The intangible cultural heritage (ICH) of the world’s communities is an inheritance that has been passed down through many generations. Its survival, however, is increasingly threatened by the realities of post-modern society, such as rapid urbanisation, large-scale migration, severe environmental change and globalisation.
In 2003, the UNESCO Convention for the Safeguarding of the Intangible Cultural Heritage recognised the importance of ICH, both as a mainspring of cultural diversity and a source of sustainable development. Early efforts to implement the convention are bringing to light issues that are crucial to the survival of ICH. Many of these involve its interaction with intellectual property law.
To clarify the relationship between these two fields, the present volume gathers the views of scholars and practitioners with diverse expertise and national backgrounds. They examine four main issues: the construction and operation of ICH inventories; the conceptualisation of the “community” as a holder of ICH; how to obtain the community’s prior informed consent; and the pros and cons of various regulatory regimes. Despite the variety in the contributions, the common thread in the book is the authors’ belief that regulatory regimes must be designed so that ICH will not only be safeguarded in archives and museums but also in its living form.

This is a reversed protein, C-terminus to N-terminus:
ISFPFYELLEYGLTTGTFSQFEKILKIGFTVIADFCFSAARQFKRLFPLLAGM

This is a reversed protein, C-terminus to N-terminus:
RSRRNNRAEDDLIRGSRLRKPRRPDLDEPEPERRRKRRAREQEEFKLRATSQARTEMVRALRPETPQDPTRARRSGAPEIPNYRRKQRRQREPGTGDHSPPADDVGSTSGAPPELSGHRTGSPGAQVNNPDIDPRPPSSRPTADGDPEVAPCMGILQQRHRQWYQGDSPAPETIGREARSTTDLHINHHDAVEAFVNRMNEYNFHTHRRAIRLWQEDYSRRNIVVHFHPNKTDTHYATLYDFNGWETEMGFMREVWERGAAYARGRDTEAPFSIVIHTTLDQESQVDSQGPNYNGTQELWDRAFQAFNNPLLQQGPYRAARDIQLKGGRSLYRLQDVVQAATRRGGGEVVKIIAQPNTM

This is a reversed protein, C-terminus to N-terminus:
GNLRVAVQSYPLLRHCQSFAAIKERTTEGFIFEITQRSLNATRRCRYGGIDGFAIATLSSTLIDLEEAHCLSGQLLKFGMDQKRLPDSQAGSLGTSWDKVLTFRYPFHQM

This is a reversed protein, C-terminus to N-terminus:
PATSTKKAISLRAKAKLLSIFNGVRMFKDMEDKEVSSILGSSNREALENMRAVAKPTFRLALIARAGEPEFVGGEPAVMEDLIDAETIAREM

Toshiyuki Kono is Professor of Law at Kyushu University, Japan. He participated as an expert in the drafting of the Convention for the Safeguarding of Intangible Cultural Heritage and its Operational Directives
About this book
‘[…] The expositions, explanations, arguments and analyses contained in the collection are certainly top rate and very persuasive; […] representations of concerns in these field s reveal an expertise, depth of analysis and range of viewpoints that are incredibly impressive.’
Louise Buckingham in Media and Arts Law Review (2009) 542.
There are no separate chapters available for this publication.